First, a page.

Insights from the Penn State Supply Chain Leader’s Forum
The Penn State Center for Supply Chain Research recently focused a Supply Chain Leader’s Forum on employing enabling technologies. The agenda included discussions of most of the current hot technology topics. One of the liveliest discussions focused on blockchain.
An informal survey of the group composed of supply chain executives from multiple industries revealed that a large majority expected blockchain technology to directly affect their supply chain 4 to 8 years from now. This expectation aligns with the Blockchain in Transport Alliance (BiTA) communication  that estimates “education and early adoption” from now through 2020 with a blockchain “growth phase” to kick in from 2021 to 2025.
A small number thought blockchain would have an effect in 2 years or less. Some people in the audience were from organizations that are “testing the waters” with blockchain technology today, whether by exposure to the IBM/Maersk TradeLens collaborative or much smaller, focused pilots in the food or pharmaceutical industries.
For the most part, almost everyone saw blockchain as a technology that will lead to nearly inevitable large-scale effects on the way processes occur in the supply chain, cutting out middlemen, increasing trust in transactions and dramatically reducing bad/missing information. The consensus: It’s not a matter of “if” but a matter of “when” blockchain plays an integral supply chain role.
The RFID effect
A lot of comparisons are being made to RFID when it was predicted to dramatically alter the way supply chains worked. Most would say that RFID did not live up to its hype as a game changer in fundamentally shifting supply chain paradigms. As a result, some supply chain leaders express more of a “wait and see” perspective regarding blockchain. Three topics that correlate with the RFID situation several years ago are highlighted below.
Privacy concerns regarding RFID technologies centered around individual consumers. The ability to track movements or collect personal information via the RFID tags remains a concern today. With blockchain, highly “trusted” does not mean highly “private”. In fact, the distributed and transparent nature of blockchain is, by design, very public. As a result, blockchain transactions involving intellectual property or other trade secrets become challenging. There are often technical solutions to these issues. 
Similar to the RFID scenario, the value of the technology increases exponentially as more supply chain users leverage it. This paradox makes the response to blockchain particularly notable. If everyone is on the sidelines “waiting to get in”, how long will it take for the value to swell. In addition, when the lightbulb does go on regarding blockchain value, what will be the extent of the gold rush? Preparing for block chain might be like a fire drill – practice in a contrived setting so that processes and technologies become familiar. Then your organization will be able to ramp quickly when the time comes.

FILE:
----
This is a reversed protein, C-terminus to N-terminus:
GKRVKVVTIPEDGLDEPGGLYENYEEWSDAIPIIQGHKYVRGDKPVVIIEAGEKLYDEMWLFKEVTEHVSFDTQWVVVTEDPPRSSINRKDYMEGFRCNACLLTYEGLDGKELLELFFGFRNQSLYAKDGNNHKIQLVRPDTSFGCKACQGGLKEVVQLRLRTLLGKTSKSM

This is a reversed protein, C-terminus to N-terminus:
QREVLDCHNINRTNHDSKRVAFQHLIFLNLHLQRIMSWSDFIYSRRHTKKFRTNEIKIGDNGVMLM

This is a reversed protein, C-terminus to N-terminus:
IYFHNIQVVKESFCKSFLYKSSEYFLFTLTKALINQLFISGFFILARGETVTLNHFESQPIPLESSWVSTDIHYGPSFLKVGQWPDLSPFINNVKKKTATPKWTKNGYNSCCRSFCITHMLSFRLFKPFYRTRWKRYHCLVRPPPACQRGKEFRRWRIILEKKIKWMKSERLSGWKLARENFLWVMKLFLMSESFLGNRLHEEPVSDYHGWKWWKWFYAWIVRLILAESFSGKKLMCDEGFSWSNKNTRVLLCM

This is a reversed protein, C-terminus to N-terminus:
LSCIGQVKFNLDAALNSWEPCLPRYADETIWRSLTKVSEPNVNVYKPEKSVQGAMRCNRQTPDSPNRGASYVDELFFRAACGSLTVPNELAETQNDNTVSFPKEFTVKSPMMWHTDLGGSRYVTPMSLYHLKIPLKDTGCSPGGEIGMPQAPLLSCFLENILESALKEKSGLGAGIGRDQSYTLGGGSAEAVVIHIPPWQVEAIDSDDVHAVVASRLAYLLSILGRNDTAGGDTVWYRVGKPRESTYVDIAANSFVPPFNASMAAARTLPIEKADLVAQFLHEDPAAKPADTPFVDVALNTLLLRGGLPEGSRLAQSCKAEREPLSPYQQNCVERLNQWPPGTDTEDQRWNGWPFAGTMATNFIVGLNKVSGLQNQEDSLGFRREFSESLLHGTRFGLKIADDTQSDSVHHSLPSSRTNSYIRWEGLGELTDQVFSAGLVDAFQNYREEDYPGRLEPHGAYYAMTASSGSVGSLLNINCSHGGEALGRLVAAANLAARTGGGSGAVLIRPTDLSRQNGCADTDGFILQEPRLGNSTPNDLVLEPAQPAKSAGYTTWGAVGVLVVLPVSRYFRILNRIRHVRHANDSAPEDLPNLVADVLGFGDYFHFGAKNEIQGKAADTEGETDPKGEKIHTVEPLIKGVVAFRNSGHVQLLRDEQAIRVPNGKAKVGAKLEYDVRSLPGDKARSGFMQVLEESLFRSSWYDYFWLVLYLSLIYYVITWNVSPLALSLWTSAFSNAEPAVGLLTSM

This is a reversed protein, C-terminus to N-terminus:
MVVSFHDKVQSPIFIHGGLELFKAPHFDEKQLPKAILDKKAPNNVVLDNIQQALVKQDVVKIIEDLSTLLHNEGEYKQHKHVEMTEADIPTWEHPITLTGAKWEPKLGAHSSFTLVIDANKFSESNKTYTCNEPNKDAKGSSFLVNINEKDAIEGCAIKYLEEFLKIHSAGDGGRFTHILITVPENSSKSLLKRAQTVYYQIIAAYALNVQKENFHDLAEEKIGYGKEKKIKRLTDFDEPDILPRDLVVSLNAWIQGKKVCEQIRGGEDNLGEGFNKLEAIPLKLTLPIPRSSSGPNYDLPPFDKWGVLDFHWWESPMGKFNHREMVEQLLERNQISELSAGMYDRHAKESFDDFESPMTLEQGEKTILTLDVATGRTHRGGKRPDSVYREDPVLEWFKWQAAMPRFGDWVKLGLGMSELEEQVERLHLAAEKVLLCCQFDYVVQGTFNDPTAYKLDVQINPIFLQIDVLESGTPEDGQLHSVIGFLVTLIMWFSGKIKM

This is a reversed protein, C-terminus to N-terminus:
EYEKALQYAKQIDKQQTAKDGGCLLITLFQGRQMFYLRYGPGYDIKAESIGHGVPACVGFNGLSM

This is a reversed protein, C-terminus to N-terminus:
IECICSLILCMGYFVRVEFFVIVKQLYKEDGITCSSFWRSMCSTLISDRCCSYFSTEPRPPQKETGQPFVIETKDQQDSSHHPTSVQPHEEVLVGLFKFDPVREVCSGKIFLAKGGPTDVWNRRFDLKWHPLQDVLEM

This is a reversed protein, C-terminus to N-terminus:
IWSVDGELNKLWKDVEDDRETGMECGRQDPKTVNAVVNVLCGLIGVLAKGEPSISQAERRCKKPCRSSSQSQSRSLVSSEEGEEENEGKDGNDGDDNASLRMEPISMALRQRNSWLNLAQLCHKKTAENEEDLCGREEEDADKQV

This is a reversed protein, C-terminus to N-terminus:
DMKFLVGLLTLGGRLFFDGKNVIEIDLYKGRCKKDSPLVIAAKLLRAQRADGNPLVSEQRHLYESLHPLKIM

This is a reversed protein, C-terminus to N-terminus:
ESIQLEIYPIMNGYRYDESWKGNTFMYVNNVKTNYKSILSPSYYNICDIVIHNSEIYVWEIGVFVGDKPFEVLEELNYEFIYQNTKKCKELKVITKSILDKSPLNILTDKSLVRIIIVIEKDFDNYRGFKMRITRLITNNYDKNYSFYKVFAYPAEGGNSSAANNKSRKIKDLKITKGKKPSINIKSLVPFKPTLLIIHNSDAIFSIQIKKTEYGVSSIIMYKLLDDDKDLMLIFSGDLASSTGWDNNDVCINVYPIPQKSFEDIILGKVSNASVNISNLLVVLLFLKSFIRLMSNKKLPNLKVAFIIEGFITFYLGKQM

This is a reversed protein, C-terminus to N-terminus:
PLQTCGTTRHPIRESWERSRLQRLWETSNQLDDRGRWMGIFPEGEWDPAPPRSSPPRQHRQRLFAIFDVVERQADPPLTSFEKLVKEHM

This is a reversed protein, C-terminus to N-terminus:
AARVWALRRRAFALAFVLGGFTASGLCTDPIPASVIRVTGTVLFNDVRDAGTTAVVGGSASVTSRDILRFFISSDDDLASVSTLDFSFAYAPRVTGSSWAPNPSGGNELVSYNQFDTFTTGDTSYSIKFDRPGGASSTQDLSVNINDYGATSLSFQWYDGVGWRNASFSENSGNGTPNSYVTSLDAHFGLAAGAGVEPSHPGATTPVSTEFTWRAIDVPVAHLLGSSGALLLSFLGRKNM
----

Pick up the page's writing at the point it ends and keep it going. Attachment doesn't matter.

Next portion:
Scale: Large industry market mover
There is no doubt that a few big players in an industry could move the needle regarding blockchain adoption relatively quickly. Paradoxically, a large “centrally” managed network “controlled” by one large player contradicts the philosophy of a publicly trusted, distributed and transparent network. In addition, edicts made regarding RFID adoption were met with a fair amount of resistance. Some of this resistance was pragmatic and a lot of it was emotional. Some of the early large and centrally managed blockchain initiatives are being met with similar initial resistance, emotional, pragmatic or otherwise.
Next steps for organizations
So, what should organizations do about blockchain today? Tomorrow? Next week? Next year? Do you proactively jump heavily into blockchain activities now or gauge industry momentum to become an early adopter? Or do you take a more reactive approach, engaging in blockchain activities with the majority.
A typical response has to do with where you or your organization sits on the “technology adoption” curve: innovator, early adopter, early majority, late majority or laggard. Another response has to do with the realities of “organizational learning”.
If the consensus is that blockchain technology will have a dramatic effect across the supply chain 4 to 8 years from now, perhaps today, tomorrow or next week is the time to start preparing your supply chain organization for that imminent change. McKinsey studies show that 70% of change initiatives fail to achieve their goals, largely due to lack of management support and employee resistance. But blockchain is not necessarily a corporate initiative, it’s a new way of transacting business, kind of like the change from faxes to e-mail on steroids. With the well documented shortage of supply chain talent, it’s not like we’ll just replace less savvy technical people with new ones, there aren’t and won’t be enough new ones to do that.
So what do we do? We can at least start by engaging groups of employees in blockchain discussions. Find ways to periodically describe blockchain basics to them, engage people in conversations about how blockchain might affect your organization in the future. Support those that have the intellectual curiosity to learn more. Be open about the “management position” that your organization not only has blockchain on the radar but is looking for ways to prepare the organization for it and searching for relevant pilots to gain experience with blockchain concepts. Look for ways to create your own blockchain fire drills so that your organization is ready for the fire when it comes.